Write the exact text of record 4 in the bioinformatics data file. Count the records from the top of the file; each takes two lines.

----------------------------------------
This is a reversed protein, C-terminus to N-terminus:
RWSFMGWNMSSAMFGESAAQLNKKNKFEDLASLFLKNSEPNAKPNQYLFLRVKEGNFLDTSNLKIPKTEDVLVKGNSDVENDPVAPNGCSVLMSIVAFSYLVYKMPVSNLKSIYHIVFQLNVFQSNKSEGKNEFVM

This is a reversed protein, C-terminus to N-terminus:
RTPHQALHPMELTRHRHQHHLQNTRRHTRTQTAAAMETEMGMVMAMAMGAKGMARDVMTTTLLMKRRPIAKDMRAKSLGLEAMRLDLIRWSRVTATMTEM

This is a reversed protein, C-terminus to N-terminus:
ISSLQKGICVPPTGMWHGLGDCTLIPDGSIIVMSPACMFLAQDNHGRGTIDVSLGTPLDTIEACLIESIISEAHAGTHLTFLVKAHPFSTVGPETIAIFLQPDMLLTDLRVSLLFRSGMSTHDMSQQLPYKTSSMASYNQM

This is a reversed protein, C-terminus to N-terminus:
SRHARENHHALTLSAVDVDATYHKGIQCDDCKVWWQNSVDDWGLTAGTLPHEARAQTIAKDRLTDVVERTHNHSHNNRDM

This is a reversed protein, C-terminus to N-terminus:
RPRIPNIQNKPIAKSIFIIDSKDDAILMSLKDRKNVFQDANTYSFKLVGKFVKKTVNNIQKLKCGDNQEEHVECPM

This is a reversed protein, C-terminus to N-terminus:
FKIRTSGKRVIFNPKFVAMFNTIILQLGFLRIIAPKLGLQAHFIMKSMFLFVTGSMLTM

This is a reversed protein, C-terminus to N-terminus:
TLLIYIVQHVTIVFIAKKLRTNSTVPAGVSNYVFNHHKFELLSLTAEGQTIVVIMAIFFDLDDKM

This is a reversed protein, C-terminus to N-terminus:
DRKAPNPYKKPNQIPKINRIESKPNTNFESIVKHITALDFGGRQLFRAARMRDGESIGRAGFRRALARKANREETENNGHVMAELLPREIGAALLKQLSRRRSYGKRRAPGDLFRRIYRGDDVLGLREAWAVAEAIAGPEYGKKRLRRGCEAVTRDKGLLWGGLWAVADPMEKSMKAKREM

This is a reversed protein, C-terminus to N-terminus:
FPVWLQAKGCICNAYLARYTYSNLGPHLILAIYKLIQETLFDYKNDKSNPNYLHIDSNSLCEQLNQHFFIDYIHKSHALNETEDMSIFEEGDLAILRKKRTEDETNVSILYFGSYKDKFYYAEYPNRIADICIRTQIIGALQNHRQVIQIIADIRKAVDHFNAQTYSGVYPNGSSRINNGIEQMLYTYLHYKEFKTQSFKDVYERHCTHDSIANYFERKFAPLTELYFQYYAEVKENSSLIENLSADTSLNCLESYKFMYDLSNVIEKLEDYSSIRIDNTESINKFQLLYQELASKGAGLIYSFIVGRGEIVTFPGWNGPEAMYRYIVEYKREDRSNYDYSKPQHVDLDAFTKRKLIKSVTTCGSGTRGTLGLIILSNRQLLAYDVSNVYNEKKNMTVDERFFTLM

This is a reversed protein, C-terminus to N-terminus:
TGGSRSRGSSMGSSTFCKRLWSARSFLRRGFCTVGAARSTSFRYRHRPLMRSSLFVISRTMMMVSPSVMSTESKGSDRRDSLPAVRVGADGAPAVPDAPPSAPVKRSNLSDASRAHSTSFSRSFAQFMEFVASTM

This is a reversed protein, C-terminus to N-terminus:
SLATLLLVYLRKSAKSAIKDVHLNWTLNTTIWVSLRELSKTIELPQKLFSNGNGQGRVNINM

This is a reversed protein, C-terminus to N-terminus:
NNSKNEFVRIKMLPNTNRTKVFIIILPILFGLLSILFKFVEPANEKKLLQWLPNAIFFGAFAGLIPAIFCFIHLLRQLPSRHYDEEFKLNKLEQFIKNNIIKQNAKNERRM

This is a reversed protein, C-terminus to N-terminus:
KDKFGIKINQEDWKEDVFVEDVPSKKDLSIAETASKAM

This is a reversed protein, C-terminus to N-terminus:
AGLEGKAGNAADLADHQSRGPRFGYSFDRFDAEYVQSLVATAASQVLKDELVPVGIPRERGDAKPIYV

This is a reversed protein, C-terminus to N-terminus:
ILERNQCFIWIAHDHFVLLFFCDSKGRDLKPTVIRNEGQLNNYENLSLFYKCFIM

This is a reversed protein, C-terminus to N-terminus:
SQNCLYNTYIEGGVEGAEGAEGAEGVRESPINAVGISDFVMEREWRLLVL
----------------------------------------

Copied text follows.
This is a reversed protein, C-terminus to N-terminus:
SRHARENHHALTLSAVDVDATYHKGIQCDDCKVWWQNSVDDWGLTAGTLPHEARAQTIAKDRLTDVVERTHNHSHNNRDM